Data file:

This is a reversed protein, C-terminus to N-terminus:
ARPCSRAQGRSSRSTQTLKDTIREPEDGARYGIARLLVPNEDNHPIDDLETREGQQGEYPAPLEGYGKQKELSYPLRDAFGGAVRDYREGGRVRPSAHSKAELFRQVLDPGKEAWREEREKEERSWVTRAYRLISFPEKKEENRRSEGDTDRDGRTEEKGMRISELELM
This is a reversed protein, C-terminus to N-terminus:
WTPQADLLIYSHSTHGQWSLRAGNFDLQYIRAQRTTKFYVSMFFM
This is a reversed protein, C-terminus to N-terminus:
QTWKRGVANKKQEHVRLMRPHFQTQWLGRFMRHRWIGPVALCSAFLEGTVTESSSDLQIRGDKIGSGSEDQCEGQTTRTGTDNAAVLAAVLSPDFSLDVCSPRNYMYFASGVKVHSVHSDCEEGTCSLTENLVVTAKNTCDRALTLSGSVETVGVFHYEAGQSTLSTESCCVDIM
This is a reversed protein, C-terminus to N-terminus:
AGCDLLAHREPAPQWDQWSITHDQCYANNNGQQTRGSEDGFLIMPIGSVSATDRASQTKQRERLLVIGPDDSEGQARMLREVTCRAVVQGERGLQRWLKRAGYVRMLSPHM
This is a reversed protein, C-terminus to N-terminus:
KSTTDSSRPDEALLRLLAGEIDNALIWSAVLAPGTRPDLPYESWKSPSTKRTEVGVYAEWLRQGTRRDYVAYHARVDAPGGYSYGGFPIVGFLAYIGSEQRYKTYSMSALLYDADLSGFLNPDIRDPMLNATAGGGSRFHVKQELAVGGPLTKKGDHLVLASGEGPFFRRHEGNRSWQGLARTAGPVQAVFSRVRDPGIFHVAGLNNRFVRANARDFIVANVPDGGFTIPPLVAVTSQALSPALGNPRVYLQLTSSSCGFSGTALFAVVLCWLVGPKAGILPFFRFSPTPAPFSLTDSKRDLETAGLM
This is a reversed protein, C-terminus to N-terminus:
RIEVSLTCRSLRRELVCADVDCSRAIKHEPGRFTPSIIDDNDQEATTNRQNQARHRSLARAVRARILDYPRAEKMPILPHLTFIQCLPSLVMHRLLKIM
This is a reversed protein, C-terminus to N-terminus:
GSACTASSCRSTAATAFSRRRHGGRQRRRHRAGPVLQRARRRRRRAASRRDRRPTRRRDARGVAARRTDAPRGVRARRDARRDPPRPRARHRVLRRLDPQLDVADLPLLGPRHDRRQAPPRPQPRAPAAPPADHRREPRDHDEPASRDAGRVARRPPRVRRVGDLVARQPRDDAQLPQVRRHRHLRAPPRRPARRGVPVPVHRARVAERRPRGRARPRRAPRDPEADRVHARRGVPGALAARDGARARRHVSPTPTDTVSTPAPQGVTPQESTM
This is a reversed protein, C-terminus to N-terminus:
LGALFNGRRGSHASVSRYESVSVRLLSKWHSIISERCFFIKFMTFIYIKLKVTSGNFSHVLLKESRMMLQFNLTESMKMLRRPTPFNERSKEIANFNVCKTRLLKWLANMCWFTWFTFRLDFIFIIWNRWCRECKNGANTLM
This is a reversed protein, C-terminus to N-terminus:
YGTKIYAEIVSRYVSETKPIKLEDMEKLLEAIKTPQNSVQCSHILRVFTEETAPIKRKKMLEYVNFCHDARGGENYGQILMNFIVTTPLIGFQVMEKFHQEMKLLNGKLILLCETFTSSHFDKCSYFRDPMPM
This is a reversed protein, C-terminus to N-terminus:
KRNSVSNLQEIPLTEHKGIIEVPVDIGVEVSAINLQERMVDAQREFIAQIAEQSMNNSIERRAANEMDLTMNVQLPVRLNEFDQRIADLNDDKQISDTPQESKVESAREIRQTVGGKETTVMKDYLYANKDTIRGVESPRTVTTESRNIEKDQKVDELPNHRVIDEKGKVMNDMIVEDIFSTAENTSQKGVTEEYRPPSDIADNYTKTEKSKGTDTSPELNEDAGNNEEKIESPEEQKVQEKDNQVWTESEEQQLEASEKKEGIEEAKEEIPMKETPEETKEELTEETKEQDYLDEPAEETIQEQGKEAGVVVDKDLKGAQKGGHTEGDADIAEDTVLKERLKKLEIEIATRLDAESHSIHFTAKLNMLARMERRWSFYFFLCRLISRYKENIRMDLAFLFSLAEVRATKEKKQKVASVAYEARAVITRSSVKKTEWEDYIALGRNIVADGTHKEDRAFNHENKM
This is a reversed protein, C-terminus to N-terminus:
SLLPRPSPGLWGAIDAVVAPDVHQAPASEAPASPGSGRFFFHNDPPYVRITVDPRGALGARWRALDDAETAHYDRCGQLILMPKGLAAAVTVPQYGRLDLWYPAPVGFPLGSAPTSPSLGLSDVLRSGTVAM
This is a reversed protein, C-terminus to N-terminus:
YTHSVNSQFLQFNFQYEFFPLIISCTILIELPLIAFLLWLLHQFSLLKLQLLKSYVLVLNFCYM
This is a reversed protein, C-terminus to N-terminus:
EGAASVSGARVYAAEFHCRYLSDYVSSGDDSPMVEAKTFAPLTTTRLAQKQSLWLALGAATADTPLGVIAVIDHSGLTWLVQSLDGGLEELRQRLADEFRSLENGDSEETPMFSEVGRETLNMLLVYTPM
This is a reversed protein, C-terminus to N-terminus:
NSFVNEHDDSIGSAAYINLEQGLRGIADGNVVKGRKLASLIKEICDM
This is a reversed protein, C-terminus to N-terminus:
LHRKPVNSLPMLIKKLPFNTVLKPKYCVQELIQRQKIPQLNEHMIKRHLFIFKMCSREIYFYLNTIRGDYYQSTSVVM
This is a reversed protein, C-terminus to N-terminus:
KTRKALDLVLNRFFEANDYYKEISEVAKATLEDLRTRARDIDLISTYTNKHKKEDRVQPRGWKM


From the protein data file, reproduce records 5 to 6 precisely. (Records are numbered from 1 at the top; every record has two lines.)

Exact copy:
This is a reversed protein, C-terminus to N-terminus:
KSTTDSSRPDEALLRLLAGEIDNALIWSAVLAPGTRPDLPYESWKSPSTKRTEVGVYAEWLRQGTRRDYVAYHARVDAPGGYSYGGFPIVGFLAYIGSEQRYKTYSMSALLYDADLSGFLNPDIRDPMLNATAGGGSRFHVKQELAVGGPLTKKGDHLVLASGEGPFFRRHEGNRSWQGLARTAGPVQAVFSRVRDPGIFHVAGLNNRFVRANARDFIVANVPDGGFTIPPLVAVTSQALSPALGNPRVYLQLTSSSCGFSGTALFAVVLCWLVGPKAGILPFFRFSPTPAPFSLTDSKRDLETAGLM
This is a reversed protein, C-terminus to N-terminus:
RIEVSLTCRSLRRELVCADVDCSRAIKHEPGRFTPSIIDDNDQEATTNRQNQARHRSLARAVRARILDYPRAEKMPILPHLTFIQCLPSLVMHRLLKIM